As the mandatory vaccination cut-off date looms, there is discord and uncertainty within the aged care community.
While 90.8 per cent, of aged-care staff have received their first jab as of Monday, there are fears that an already understaffed and overworked industry will be pushed over the edge by potential lay-offs come the deadline.
Gerard Hayes, president of the Health Services Union, has told The Guardian that the prospect of losing 5-10 per cent of staff was untenable.
“I think the concern I have always had, and as the aged care royal commission showed, there are attrition and retention issues in aged care already,” he said.
A department of health spokesperson told Aged Care News that the Federal Government is providing support where needed so that every worker has the opportunity to access a COVID-19 vaccine before September 17.
“The Department is engaging frequently with aged care providers and providing additional assistance to support workers to get vaccinated, with an intensive focus on facilities with lower vaccination rates,” the spokesperson said.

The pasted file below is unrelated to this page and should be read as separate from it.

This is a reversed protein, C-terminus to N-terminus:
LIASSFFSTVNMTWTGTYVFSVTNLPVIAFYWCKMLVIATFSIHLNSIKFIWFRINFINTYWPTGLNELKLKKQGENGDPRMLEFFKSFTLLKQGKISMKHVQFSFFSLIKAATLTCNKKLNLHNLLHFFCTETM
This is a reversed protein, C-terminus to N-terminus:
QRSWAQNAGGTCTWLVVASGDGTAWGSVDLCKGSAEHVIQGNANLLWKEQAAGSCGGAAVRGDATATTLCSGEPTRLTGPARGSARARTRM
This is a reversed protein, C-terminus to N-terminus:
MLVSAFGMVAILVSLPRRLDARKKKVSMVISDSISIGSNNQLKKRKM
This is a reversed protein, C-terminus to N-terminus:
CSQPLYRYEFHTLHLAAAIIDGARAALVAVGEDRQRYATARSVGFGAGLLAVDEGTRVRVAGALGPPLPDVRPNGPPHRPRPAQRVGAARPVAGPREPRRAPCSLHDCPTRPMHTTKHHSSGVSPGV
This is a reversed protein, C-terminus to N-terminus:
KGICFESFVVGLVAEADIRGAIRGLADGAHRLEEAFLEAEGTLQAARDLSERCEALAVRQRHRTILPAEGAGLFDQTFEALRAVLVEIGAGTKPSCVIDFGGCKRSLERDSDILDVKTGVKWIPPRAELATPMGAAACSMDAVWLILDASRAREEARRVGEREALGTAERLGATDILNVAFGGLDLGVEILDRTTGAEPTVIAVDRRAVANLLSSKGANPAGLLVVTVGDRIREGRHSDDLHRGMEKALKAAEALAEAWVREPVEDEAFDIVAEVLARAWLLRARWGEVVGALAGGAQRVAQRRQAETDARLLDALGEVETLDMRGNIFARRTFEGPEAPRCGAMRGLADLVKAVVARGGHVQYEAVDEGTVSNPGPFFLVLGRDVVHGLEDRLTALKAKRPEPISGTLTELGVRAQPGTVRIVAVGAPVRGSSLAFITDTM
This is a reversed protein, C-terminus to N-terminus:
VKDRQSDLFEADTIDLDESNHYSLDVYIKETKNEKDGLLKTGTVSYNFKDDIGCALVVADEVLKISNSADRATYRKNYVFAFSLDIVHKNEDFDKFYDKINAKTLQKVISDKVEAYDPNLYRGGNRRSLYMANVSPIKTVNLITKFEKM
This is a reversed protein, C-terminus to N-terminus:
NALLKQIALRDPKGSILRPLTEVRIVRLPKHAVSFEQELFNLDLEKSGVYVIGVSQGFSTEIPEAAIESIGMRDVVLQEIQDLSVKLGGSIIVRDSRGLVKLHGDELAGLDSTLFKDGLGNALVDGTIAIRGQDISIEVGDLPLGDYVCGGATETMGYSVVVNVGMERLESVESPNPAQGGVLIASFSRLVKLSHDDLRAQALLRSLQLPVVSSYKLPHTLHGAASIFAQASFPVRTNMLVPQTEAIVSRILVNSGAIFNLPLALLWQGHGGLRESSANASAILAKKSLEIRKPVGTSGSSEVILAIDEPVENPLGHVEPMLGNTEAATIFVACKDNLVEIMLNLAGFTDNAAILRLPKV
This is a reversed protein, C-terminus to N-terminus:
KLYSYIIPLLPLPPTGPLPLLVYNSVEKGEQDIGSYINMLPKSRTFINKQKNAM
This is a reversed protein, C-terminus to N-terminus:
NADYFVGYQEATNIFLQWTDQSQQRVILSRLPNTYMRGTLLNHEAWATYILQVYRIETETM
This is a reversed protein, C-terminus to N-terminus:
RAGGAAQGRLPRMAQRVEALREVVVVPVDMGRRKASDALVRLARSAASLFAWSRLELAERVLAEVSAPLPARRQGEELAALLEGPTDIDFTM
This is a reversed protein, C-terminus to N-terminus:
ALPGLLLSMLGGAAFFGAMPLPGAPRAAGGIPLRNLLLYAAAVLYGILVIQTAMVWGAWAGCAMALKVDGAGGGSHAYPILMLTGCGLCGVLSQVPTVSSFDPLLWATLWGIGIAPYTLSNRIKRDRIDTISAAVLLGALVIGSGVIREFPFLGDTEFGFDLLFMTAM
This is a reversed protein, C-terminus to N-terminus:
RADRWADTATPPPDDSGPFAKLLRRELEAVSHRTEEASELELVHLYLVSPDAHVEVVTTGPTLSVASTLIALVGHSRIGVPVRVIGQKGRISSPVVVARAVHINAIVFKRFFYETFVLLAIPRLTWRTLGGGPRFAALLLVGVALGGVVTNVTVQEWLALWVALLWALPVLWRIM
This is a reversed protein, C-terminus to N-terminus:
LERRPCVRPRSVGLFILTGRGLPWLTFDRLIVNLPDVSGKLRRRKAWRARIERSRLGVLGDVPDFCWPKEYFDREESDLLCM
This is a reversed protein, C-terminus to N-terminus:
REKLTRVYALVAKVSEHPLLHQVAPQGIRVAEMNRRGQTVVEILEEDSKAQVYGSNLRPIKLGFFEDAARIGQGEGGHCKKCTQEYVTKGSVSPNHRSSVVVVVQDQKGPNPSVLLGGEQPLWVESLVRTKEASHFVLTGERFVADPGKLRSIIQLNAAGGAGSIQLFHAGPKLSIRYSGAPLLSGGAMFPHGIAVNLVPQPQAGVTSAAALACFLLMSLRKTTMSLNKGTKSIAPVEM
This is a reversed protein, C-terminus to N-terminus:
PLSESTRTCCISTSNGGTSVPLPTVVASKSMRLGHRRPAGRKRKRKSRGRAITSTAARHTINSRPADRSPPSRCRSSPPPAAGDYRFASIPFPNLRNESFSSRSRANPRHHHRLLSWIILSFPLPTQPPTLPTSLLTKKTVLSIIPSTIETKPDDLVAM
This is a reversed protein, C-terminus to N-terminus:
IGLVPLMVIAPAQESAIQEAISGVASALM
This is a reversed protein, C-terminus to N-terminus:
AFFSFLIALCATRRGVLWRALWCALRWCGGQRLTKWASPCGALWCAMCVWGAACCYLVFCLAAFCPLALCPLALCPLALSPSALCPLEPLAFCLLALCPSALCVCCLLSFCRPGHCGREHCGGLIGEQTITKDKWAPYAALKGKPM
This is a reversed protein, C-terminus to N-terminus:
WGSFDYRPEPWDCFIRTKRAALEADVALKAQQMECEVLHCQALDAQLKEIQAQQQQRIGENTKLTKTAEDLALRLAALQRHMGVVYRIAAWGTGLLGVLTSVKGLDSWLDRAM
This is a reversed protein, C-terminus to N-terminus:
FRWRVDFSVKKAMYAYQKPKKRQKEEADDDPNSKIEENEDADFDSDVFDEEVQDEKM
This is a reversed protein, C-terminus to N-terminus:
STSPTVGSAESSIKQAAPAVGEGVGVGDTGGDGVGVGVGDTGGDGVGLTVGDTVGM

The problem is, however, that resourcing is only part of the problem; some aged care workers simply do not want the jab.
And with the health department confirming that there will be strictly no exemptions for personal nor religious reasons, some workers are considering abandoning their careers in aged care altogether.
Aged Care News spoke with Katey Lennon, an enrolled nurse of 16 years from Beaudesert, in Queensland.
“I believe I am one of about 40 in an already struggling home, that may have to walk away on the 17th,” she said.
“I’m currently struggling mentally and emotionally, and I’m unsure what to do, as I can’t bring myself to have the vaccine.”
So terrified is she of the potential side-effects, Lennon said that she has cancelled her prospective appointments four times already.
She is booked in for her final attempt on September 16.
“My clients were distraught that I dropped a few days [for failed vaccination attempts].
“This will break them if I can’t go through with it.”
Clare Heywood, a high-care dementia nurse of 12 years from Bushfield Victoria, is also hesitant about the receiving the vaccine.